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Jagged Joshua trees epitomize stark beauty of Mojave Desert

To outsiders, a Joshua tree could look nightmarish and threatening, with its daggerlike spines and odd growth habit, but to most Mojave Desert dwellers it is strikingly beautiful. In the morning light, or under a full moon, the Joshua tree’s silhouette is the definition of drama. And because they grow almost nowhere else, to see one is to know we are home.

Joshua trees grow naturally at an elevation of about 2,000 to 6,000 feet, preferring sandy, dry soils on slopes, mesas and rolling hills.

Joshua trees, Yucca brevifolia, are members of the agave family. Until recently, they were considered large members of the lily family, but DNA studies led to dividing that extensive family into 40 distinct ones. The Joshua tree is the largest of the yuccas, and mature ones range from about 15 to 40 feet tall.

Joshua trees grow only about one-half inch to three inches per year. They are said to typically live about 150 years, but some are thought to be as old as 500 years. Their age is not easy to verify since there are no growth rings as there are in, say, a pine tree.

In spring the tree comes into bloom bearing large bell-shaped, cream-colored flowers in bunches 12 to 18 inches in diameter. Joshua trees have a symbiotic relationship with the yucca moth (Tegeticula yuccasella), also referred to as the pronuba moth, for pollination. The female moth lays her eggs on the flower’s ovaries, and when the larvae hatch, they feed on the plant’s seeds. To start a new Joshua tree the germination of a seed needs the right amount of rain, at the right temperature. In some instances, the plant can also sprout from its roots or branches.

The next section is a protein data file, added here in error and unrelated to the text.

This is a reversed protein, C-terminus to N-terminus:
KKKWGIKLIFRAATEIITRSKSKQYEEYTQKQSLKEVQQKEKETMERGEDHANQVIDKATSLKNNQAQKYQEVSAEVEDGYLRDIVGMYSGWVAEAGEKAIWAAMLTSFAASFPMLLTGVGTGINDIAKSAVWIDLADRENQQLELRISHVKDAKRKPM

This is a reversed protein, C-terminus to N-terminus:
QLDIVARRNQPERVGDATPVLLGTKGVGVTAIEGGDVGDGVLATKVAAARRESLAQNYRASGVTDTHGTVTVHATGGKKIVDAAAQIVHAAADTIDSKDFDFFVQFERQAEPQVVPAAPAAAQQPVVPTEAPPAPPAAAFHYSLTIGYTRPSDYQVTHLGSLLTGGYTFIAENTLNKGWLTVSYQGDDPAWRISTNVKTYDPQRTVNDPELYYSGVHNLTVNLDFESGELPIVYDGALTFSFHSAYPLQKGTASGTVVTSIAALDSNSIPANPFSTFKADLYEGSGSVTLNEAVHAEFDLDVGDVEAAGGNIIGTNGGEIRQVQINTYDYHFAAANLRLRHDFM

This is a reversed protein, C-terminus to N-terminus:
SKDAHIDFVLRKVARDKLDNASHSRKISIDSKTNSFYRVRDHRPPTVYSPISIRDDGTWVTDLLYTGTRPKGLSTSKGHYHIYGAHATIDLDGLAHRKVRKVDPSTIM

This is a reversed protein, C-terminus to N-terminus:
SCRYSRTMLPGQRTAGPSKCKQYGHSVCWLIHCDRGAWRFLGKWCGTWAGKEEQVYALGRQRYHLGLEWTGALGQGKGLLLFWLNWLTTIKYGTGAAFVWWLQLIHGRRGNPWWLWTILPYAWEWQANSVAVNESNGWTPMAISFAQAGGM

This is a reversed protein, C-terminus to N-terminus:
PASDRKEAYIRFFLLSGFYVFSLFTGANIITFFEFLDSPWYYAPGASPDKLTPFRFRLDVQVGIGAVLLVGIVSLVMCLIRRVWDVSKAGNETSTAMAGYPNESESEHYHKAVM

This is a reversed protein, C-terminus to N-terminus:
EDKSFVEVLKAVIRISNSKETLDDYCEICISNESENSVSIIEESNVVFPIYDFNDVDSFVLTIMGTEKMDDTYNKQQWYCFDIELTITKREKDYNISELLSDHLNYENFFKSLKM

It is said that Mormon pioneers named the tree Joshua, after the Old Testament figure who led the children of Israel in the conquest of Canaan. It seemed to them the outstretched limbs were directing the Mormons forward into another promised land.

Great places to see thick stands of Joshuas are in the Mojave National Preserve and of course at Joshua Tree National Park, both in California. (The latter is closed temporarily.) Also, just west of Searchlight, about 8.2 miles along Nevada Route 164, there is the Wee Thump Joshua Tree Wilderness area on your right, with a nice thick band of them. Dawn is the best time to stroll around, but be wary of wandering, as one Joshua looks much like another when you’re trying to retrace the steps to your car.

While Joshua trees are mostly seen in the Mojave Desert, plants ignore geographic boundaries, so a few can be found in the Sonoran Desert in western Arizona, where they might be growing alongside saguaros. They can sometimes be seen with pines in California’s San Bernardino Mountains.

The Joshua tree was useful to American Indians, who wove baskets and sandals from the strong leaves and ate the flower buds and seeds, both raw and roasted. Miners used the trees to fuel their steam engines, and homesteaders made fences with them.

Many mammals, reptiles, birds and insects depend on the Joshua tree for their habitat, including the Scott’s oriole, which often builds its nests within the trunks and can been found from 3 feet up to 25 feet high.

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